There’s nothing like sitting at home during the winter and curling up with a truly moving piece of literature. Over Shabbat, I read a book that even brought me to tears — “The Girl from the Train” by Irma Joubert. This international bestseller tells the story of a young Jewish girl who escapes the Holocaust thanks to an accidental tragedy, and her struggle for survival afterward.
Six-year-old Gretl Schmidt is aboard a train headed for Auschwitz when, suddenly, a bomb hits the train. This leaves Gretl, the lone survivor, forced to fend for herself. While she is spared from the concentration camp, she is understandably lost, confused and fearful. Thankfully, she is noticed by Jakob Kowalski, is a Polish man fighting in the resistance against Germany, and the one who planted the bomb on Gretl’s train. Feeling guilty, Jakob takes her in as one of his own and teaches her his Catholic ways. Over the course of three years, Jakob and Gretl bond over secrets they hide from others and their own sentiments about the war. Nevertheless, Jakob still knows that she deserves better, so he sends her off to South Africa where he believes she will receive parents who will love her unconditionally, proper education and a fresh start. Before Gretl leaves, Jakob makes her promise that, for her safety, she is never to reveal anything about her Jewish roots, Catholic upbringing or her connection to Jakob’s involvement in Polish communism.
Years go by and Gretl evolves into a bright young woman and flourishes in Africa. She has assimilated herself with the African cultures and beliefs, almost erasing her past — almost. As hard as she tries, nightmares of the bomb and worried thoughts about Jakob fill her head. Gretl constantly ponders telling her story to her new family but ultimately decides against it and keeps her promise to Jakob. Jakob, on the other hand, works hard on to fight for the Polish communist cause. Their stories continue on and it seems as though the two will never reconnect until Jakob arrives to Africa unexpectedly. Upon his arrival, he is taken aback by the increase in Gretl’s beauty and maturity since he last saw her, many years ago. The two reconnect, spending many days and nights catching up, leading Gretl to think of Jakob less as a father figure and more as someone she could love. But it is not easy, Gretl and Jakob face hardships after they reconnect, specifically after revealing Gretl’s past to her family. Yet, the story ends with the blossom of newfound love.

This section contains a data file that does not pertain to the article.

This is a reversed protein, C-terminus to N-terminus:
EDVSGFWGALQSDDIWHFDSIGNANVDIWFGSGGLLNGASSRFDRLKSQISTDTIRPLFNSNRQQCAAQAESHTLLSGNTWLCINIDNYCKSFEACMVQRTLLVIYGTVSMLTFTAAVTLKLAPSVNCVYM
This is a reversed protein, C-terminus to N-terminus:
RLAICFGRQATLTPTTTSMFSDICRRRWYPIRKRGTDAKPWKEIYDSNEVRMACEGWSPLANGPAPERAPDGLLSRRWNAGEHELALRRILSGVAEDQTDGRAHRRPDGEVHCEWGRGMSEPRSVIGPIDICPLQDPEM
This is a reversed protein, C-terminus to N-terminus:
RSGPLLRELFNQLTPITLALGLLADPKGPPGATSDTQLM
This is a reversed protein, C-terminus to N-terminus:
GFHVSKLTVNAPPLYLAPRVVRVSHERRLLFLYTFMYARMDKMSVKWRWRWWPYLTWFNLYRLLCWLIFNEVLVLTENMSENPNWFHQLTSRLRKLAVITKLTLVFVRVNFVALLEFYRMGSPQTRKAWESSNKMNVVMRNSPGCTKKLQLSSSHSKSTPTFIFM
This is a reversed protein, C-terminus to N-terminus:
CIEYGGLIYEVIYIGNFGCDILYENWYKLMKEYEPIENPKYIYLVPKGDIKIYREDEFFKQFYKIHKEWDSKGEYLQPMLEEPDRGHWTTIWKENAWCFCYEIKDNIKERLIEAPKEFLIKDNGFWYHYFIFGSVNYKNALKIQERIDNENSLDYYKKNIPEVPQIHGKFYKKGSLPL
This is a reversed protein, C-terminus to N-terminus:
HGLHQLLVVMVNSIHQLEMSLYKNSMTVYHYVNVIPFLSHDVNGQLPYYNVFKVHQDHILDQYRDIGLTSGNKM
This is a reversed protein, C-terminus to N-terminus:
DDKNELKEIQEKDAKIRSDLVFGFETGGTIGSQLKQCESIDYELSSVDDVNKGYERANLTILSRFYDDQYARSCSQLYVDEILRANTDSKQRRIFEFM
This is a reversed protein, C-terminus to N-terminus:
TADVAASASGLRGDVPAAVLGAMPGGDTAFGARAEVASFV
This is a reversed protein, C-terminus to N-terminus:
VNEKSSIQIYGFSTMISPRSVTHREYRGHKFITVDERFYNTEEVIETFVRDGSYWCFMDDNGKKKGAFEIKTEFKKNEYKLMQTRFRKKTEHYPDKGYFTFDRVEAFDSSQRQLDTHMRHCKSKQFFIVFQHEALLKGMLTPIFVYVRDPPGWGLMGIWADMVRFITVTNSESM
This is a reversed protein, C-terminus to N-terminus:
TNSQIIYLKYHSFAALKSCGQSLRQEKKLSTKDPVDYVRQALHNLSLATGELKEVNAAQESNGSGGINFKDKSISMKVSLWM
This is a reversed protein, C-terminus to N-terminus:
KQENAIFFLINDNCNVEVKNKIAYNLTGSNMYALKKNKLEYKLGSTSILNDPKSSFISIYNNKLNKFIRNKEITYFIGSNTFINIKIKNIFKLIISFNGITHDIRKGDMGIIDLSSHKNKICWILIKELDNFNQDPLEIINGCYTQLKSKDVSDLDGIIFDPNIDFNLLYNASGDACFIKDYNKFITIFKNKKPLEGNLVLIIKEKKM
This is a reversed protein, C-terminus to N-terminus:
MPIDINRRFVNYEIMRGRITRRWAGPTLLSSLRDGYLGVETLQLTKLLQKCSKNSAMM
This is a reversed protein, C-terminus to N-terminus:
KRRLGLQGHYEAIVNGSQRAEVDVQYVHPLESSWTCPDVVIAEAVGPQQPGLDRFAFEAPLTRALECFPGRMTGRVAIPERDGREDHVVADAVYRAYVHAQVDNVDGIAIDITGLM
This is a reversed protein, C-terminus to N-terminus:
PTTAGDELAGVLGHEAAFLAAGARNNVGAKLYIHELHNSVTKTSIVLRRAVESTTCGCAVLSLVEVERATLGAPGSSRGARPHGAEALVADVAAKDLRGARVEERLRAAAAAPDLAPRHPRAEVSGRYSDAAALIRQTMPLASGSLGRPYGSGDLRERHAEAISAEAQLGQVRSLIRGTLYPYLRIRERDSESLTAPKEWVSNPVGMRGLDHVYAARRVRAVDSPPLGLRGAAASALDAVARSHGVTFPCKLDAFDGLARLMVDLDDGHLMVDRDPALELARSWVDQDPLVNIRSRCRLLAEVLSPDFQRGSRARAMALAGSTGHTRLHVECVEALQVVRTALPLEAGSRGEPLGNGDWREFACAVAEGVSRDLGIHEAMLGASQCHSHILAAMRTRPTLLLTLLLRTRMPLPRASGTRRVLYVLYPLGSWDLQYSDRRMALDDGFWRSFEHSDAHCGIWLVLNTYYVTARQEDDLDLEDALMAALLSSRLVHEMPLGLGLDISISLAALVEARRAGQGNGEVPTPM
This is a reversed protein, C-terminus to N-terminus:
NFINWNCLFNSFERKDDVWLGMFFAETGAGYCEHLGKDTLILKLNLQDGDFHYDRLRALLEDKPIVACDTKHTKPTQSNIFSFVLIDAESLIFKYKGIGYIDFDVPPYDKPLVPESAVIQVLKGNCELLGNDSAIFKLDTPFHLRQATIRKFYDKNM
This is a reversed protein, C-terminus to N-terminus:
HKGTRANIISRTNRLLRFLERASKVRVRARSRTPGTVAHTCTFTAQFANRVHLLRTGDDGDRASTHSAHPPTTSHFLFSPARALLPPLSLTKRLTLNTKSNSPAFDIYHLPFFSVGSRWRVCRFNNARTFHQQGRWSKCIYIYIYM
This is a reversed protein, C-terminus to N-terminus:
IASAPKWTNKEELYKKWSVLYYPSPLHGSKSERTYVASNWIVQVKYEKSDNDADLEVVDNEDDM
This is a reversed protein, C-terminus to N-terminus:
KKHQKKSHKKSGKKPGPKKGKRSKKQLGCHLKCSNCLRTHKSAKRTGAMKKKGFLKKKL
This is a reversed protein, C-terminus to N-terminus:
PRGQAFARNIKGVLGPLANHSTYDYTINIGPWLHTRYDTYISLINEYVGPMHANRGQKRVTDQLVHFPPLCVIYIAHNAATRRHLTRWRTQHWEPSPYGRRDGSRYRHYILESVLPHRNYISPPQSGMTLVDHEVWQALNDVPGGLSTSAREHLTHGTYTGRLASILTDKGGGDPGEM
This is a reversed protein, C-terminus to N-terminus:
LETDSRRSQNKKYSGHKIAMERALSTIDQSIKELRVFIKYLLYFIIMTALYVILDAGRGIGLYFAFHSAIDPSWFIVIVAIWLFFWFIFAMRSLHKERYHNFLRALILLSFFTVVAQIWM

When I finished the novel, my eyes were tear filled and I was left yearning to read more about Jakob and Gretl’s story. The story played with my emotions, delighting me during some chapters and devastating me during others. It also gave light to the fact that young Holocaust survivors had to hide their Jewish identity, sometimes even after escaping the Holocaust, in order to live a safe a normal life. As a proud Jew living in the United States, I am forever grateful that I am able to express my Jewish identity outwardly, unlike Gretl. I would recommend this novel to anyone who is looking for an eye-opening story about love, identity and the formation of eternal bonds.
Joanie Dweck is a sophomore at Yeshiva Of Flatbush. She is a Staff Writer for Fresh Ink for Teens.